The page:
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B-1s, B-2s conclude Bomber Task Force mission over Europe

B-2 bombers, pictured at Lajes Field, Azores, on March 22, this week concluded their participation in a Bomber Task Force mission across Europe. Photo by Tech. Sgt. Heather Salazar/U.S. Air Force
B-2 bombers, pictured at Lajes Field, Azores, on March 22, this week concluded their participation in a Bomber Task Force mission across Europe. Photo by Tech. Sgt. Heather Salazar/U.S. Air Force

March 26 (UPI) -- The Bomber Task Mission exercise across Europe, involving B-1B Lancers and B-2 stealth bombers, concluded successfully this week, the U.S. Air Force announced on Friday.

The exercise included a series of integrations with aircraft of allies, sorties above the Arctic Circle, support for Norwegian and Swedish aircraft, joint terminal attack controller training and participation in the Icelandic Air Policing mission, the Air Force said.

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The deployment started in early February, U.S. Air Force officials said at the time, to demonstrate U.S. commitment to the NATO alliance.

The bombers were deployed to Lajes, Azores, from Whiteman Air Force Base, Miss., and Dyess Air Force Base, Texas.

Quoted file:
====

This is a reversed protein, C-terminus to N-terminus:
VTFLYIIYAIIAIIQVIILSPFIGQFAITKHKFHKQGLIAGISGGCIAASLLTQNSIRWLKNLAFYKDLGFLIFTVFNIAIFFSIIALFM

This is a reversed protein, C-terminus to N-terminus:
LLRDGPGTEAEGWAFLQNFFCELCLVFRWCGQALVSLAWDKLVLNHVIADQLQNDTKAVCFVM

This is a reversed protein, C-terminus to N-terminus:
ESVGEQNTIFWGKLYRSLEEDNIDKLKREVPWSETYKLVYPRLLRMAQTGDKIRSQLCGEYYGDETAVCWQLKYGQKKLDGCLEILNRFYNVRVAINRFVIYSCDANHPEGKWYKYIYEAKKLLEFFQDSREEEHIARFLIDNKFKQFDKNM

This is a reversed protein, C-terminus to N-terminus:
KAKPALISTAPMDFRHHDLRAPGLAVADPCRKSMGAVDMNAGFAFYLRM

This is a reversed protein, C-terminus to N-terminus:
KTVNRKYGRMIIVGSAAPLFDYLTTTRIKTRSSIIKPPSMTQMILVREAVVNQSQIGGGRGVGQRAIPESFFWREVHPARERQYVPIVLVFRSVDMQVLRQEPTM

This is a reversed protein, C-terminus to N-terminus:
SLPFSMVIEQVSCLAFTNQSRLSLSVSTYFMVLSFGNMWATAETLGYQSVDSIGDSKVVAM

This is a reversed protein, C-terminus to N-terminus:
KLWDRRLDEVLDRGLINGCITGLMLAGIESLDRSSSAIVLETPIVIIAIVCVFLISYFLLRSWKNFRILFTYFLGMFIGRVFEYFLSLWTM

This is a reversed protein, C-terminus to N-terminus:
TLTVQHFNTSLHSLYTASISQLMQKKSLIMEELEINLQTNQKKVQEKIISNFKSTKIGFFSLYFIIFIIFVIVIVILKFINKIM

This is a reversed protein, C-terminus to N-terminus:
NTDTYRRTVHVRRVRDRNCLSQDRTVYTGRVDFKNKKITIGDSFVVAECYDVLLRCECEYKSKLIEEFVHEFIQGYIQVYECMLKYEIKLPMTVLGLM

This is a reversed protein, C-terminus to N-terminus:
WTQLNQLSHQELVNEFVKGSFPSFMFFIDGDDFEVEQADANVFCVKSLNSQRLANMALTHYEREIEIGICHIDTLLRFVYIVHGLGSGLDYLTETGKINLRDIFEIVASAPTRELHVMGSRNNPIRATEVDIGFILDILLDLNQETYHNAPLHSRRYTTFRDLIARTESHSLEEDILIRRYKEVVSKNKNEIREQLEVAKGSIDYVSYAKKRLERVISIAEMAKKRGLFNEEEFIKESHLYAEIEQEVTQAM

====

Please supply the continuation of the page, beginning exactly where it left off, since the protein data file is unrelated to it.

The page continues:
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B-1s landed in Norway, landed above the Arctic Circle and landed in Poland, all unprecedented events, as part of the mission.

At Powidz Air Force Base in Poland, a plane executed a "hot-pit refuel," in which it was refueled with engines running and its crew remaining in the cockpit, for the first time in Europe -- a maneuver demonstrating NATO's Agile Combat Employment capability.

From Norway, the B-1s flew nine sorties, integrating with allies from Norway, Sweden, Denmark, Poland, Germany and Italy in support of NATO's Baltic Air Policing.

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B-2s flew four missions above the Arctic Circle, known in Air Force jargon as "the High North."

The B-2s integrated with the B-1s and Norwegian F-35s currently supporting NATO's Icelandic Air Policing mission, serving Iceland, a NATO member without a standing military force.

"Looking back at everything our Airmen have accomplished in the past month is pretty incredible," Gen. Jeff Harrigian, U.S. Air Forces in Europe-Air Forces Africa commander, said in a press release.

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"This iteration of BTF demonstrated our unwavering commitment to the security and stability of Europe, provided vital opportunities to strengthen our bonds with allies and partners and allowed our Airmen to develop and refine skills that are necessary for the future success of our air operations," said Harrigan.

The Bomber Task Force mission was intended to demonstrate unity among allies and test rapid response scenarios.

Soon after the planned arrival of the B-1s was announced, Russia responded with a 12-hour pass over Europe of two of its Tu-160 heavy bombers, escorted in some places by MiG-31 fighter planes.

The 6,000-mile route from western Russia included the Arctic Ocean, the Norwegian Sea and Norway's coast.

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